Because the cost of an ocean voyage was about 5 pounds (about 55 days of labor for a 1720 craftsman), many Scots-Irish came as indentured servants. Someone in America would pay for passage in return for labor, usually for a period of one to seven years.
The trip was long and grueling, lasting from one to two months. Living quarters were usually below deck -- damp, dark, and airless. At times disease broke out among the tightly housed travelers. Ship captains often violated their contracts and failed to supply the food they had promised. Mortality rates on these voyages were notoriously high.
Arriving by the thousands, the Scots-Irish headed west along the old Warriors Path into Pennsylvania. The first two waves populated Pennsylvania; the third wave continued along the Path to the southern Colonies. In both areas, the settlers clustered on the frontiers and bore the brunt of massacres during the French and Indian War, which raged from 1754 to 1763. After the hardships endured in Ireland, they were particularly well suited to the role of pioneer.
One of the first places the Scots-Irish settled was the Cumberland Valley in Pennsylvania, where they built log cabins, gristmills, sawmills, schools, and Presbyterian churches. They were independent, literate, patriotic, and industrious.
Chambersburg, which figures prominently in the Burns ancestral tale, sprang up here in the 1730s, and by 1734, the first Presbyterian church in the area -- Rocky Springs -- was established close by.
It's telling that many of the placenames in the Cumberland Valley -- Antrim and Lurgan and Letterkenny, for example -- are Irish, not Scottish, suggesting that the Scots-Irish who settled this area might have stopped over in Ireland for quite a while. Some were born there: Benjamin Chambers, founder of Chambersburg (and James, Esquire's uncle-in-law), was born in Ireland in 1708.  James, Esquire himself was likely born in Northern Ireland if the family did indeed come over on the Happy Return in 1746.
We do not know exactly where John B and his family lived before coming to the United States, but there are some hints. Records from 18th century Ireland are sketchy, but Benjamin Chambers' birthplace (Lough [Lake] Neagh in Country Antrim) might be an important clue, especially because of the ties between the Burns and Chambers families in Pennsylvania: James Burns, Esquire's wife Elizabeth Magill was reportedly related to the Chambers by marriage; the original John B Burns land was next to Benjamin Chambers' mill; James and Elizabeth had a granddaughter named Elizabeth Chambers Burns; James had many property dealings with Ben Chambers. Newcomers to America often settled near friends or family who'd emigrated before them. And so I explored the geography of Antrim and other counties that adjoin Lough Neagh.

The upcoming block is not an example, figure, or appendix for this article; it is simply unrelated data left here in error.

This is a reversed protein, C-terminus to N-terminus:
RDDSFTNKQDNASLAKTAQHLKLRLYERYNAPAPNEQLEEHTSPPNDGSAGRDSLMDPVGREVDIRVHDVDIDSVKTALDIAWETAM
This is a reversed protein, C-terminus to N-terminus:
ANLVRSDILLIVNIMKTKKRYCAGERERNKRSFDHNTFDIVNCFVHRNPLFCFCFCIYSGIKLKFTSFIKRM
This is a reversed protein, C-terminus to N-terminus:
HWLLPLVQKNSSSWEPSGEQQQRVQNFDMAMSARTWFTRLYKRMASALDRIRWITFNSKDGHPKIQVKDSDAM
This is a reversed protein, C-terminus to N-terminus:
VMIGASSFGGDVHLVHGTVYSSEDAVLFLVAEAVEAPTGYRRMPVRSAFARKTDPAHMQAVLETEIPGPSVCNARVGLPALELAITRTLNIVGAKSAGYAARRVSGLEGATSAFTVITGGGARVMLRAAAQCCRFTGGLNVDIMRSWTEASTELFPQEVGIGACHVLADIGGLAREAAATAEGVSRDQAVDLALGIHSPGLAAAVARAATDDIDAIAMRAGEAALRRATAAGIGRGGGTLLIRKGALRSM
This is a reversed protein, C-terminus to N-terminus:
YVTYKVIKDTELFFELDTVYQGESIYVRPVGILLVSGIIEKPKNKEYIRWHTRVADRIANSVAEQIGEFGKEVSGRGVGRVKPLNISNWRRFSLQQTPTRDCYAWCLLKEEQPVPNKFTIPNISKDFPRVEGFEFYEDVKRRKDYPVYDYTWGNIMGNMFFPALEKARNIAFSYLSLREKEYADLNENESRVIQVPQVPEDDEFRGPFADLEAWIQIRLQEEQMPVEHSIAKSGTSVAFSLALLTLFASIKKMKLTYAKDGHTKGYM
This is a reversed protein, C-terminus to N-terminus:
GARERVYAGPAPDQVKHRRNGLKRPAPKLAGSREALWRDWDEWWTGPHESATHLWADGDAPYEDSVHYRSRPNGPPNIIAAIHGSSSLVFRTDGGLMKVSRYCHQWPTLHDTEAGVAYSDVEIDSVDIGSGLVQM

And indeed, it turns out that shortly after the death of his first wife, Sarah (which happened within a short time of the birth of a son James in 1743), Benjamin Chambers returned to Lough Neagh, not only to bring back three sisters (unnamed) to help with James's care but also to induce friends from the area to return with him to Pennsylvania.  Benjamin had married his second wife Jane by 1748, so this puts the time frame for his "recruiting" visit to Northern Ireland between 1743 and 1747 or so, which corresponds nicely to the Burns arrival on the Happy Return in 1746.
John B Burns could have been living near Lough Neagh when Ben Chambers came to Ireland in the 1740s. He might have been one of those enticed to return with Chambers to the colonies. We can't be sure.
But a couple of other enticing bits of data make this hypothesis seem less than far-fetched.
(1) A book about Scots-Irish history  lists hundreds of different Scottish surnames associated with hundreds of different "townlands," parishes, and baronies within Northern Ireland's plantation lands. The Burns surname is significantly associated with only two of them, one of which is the townland of Lurgan, Parish of Shankill, in County Armagh. This Lurgan townland, for its part, is associated with the Burns name and no other Scots surname. In an 1851 census of Aghalee Parish, about 5 miles northeast of Lurgan in County Antrim, 17 of its citizens have the Burns surname.  Could these placenames be the inspiration for Lurgan and Antrim Townships, which were the first two named townships in the Cumberland Valley? Might our Burns family have once lived in Lurgan or Aghalee?